By Pat Maurer
About 40 people attended a Special Public Forum at Grant Township’s hall Monday evening.
The topic on the agenda for review and discussion was the conditions of the roads in the township.
Last year Rowe Professional Services prepared a ten-year plan to improve Grant Township roads, with estimated average costs per year of $432,017.28 or $4,320,172 for the ten-year total.
]”There are some things we can do to pare down those annual costs,” Supervisor Dan Dysinger said when the meeting opened.
The township had the funds to do the first year of the massive project this summer, putting in an overlay on just over a mile of roads; crack and Chip sealing just over six miles of paved roads; crack sealing on a little over six and one-half miles; and upgrading several gravel roads. The total costs, including brining of the roads, which is done twice during the summer months, costing $319 for capitol preventive maintenance, plus a $35,000 match with the Clare County Road Commission for engineering and about $19,000 for dust control on the gravel roads for a total of over $370,000.
The township had budgeted $425,000 for roads this year, Dysinger said. The funds were saved over several years.
Steven Clark, Project Administrator for Rowe outlined how his firm had completed the ten-year plan. “We looked at every road and rated each from 10 to 1, with 10 being the best condition and 1 the worst. We looked at cracks, the road base, eroding and cracking issues.”
He continued “Good to fair condition can be saved with crack sealing and fog sealing. The lower end of the ‘fair’ rating can be improved with fog sealing. “ He explained the process for fog sealing as a tar and stone overlay with a third coating to seal in the stone.
“Clark went on, “This year’s road maintenance program was on roads rated between 7 and 3. We chose 7 and higher to extend the life of the roads. He said the typical life of a road is 20 to 25 years. “The ten-year plan,” he said, “would bring all roads in the township to a ‘good’ condition.”
Dysinger said, “Next year we may be able to spend $200,000 to $250,000 on the roads. After that there will be a much lower amount available to spend. After 2014 we will be severely limited, with maybe $50,000 to $90,000 available for the roads. There won’t be any money for new construction. No more gravel roads will be paved.”
Some of the questions from the audience at the forum included what might be on the 2014 ballot at the State level.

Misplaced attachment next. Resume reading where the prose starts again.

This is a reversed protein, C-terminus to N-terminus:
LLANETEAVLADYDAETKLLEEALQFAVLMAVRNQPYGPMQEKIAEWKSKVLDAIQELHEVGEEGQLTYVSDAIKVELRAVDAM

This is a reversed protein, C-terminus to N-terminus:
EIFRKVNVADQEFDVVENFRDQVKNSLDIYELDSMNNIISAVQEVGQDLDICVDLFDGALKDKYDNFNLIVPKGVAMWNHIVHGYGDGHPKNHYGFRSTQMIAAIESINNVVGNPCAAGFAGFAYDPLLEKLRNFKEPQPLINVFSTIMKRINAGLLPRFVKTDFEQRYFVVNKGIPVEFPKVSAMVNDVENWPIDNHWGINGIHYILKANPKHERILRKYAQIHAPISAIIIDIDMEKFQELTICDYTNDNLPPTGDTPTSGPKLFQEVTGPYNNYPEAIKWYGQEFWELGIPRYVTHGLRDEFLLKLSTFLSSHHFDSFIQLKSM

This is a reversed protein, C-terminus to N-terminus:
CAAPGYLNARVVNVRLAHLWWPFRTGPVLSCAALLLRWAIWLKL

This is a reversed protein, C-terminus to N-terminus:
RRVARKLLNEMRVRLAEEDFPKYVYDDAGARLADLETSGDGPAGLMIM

Senator Judy Emmons said she really didn’t know. “It could be anything or it could be nothing,” she said. One proposal would increase the taxes for roads. Another proposal has been made to charge a $50 fee for buggies using the roads. The problem is that would be determined in each county. “
Road Commission Manager Ron Bushong said “There will be no funding increase from the State this year, although they have spent the better part of a year working on this. Earlier Senator Boor said there would be $159 million for all 83 counties. After Labor Day the amount was down to $15 million – for all Michigan counties.”
He continued, “Our source of funding in 2004 was $3.8 million. It is down to $3.4 million. It costs one million dollars per mile for paved roads and $1,540 per mile for gravel roads.”
The question of why improvements were not made to Grant Road this year also came up.
Dysinger said, “It would cost $1 million to repave Grant Road from Mannsiding to the stockyards. The road is beyond fixing.”
Also discussed was changing the formula for the gas tax. “That was examined,” Emmons said. “GM is developing a battery driven $30,000 vehicle with a 200 mile range. So we backed off.”
“What would be a more effective way [to increase State funding]? ,” one resident asked.
Road Commissioner Dick Haynak said, “I think an increase in the sales tax would help. Everybody would help fund the roads that way, whether they buy gasoline or not.”
“Even if they raised the gas tax or added a sales tax, how much would we even get up here?,” said Grant Township Clerk Sue Wentworth.
“I believe we would not fare well in the distribution,” Bushong commented. “The Governor is determined not the change the formula until funding is settled. It would take $1.2 billion to bring the State roads to a ‘good’ condition, but it wouldn’t take care of our roads.”
Dysinger brought the meeting back to the township roads. “If we allow our roads to deteriorate, all of the other things [tourism, businesses] won’t matter.”
Township resident Tom Kunse asked, “Are you going to put two mills or three mills on the ballot?”
Dysinger said that hadn’t been determined yet. Two mills would bring in $190,646 annually. Three mills would bring in $325,000 each year. The township would add $40,000 each year from the general fund for the roads.
There are 71 miles or roads in Grant Township and 27 miles are gravel with the rest paved.
Dysinger reported that “two mills may not impact road repairs fast enough to alleviate the extra costs due to accelerated deterioration and inflationary impacts. Three mills would allow repairs enough to forego increased costs.”
He said the Michigan Townships Association estimates that waiting to fund the necessary repairs for the major roadways in Michigan increases costs by $100 million each year.
Bushong pointed out that eight townships in Clare County have road millages. “Any road improvements are a benefit to the whole county,” he said. “Township projects are based on township input.”